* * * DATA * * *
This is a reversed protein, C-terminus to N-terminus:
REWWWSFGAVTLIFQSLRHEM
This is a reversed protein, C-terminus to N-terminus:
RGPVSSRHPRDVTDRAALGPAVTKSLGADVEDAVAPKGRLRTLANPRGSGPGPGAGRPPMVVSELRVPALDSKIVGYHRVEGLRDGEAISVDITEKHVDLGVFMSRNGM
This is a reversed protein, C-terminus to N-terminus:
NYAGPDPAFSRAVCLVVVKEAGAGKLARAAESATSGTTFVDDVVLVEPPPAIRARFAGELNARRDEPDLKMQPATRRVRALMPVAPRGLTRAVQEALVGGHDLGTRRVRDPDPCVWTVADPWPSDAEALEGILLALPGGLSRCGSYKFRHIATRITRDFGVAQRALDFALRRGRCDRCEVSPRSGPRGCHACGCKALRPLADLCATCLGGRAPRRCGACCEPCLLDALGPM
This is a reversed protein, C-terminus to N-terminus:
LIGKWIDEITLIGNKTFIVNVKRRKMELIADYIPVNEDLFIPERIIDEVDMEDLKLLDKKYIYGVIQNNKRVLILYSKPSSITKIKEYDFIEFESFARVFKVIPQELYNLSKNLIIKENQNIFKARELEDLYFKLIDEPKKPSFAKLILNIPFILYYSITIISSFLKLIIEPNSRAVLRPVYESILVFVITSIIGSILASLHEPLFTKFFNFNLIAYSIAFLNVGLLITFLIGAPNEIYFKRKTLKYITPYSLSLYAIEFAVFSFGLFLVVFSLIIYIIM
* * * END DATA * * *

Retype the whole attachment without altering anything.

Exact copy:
This is a reversed protein, C-terminus to N-terminus:
REWWWSFGAVTLIFQSLRHEM
This is a reversed protein, C-terminus to N-terminus:
RGPVSSRHPRDVTDRAALGPAVTKSLGADVEDAVAPKGRLRTLANPRGSGPGPGAGRPPMVVSELRVPALDSKIVGYHRVEGLRDGEAISVDITEKHVDLGVFMSRNGM
This is a reversed protein, C-terminus to N-terminus:
NYAGPDPAFSRAVCLVVVKEAGAGKLARAAESATSGTTFVDDVVLVEPPPAIRARFAGELNARRDEPDLKMQPATRRVRALMPVAPRGLTRAVQEALVGGHDLGTRRVRDPDPCVWTVADPWPSDAEALEGILLALPGGLSRCGSYKFRHIATRITRDFGVAQRALDFALRRGRCDRCEVSPRSGPRGCHACGCKALRPLADLCATCLGGRAPRRCGACCEPCLLDALGPM
This is a reversed protein, C-terminus to N-terminus:
LIGKWIDEITLIGNKTFIVNVKRRKMELIADYIPVNEDLFIPERIIDEVDMEDLKLLDKKYIYGVIQNNKRVLILYSKPSSITKIKEYDFIEFESFARVFKVIPQELYNLSKNLIIKENQNIFKARELEDLYFKLIDEPKKPSFAKLILNIPFILYYSITIISSFLKLIIEPNSRAVLRPVYESILVFVITSIIGSILASLHEPLFTKFFNFNLIAYSIAFLNVGLLITFLIGAPNEIYFKRKTLKYITPYSLSLYAIEFAVFSFGLFLVVFSLIIYIIM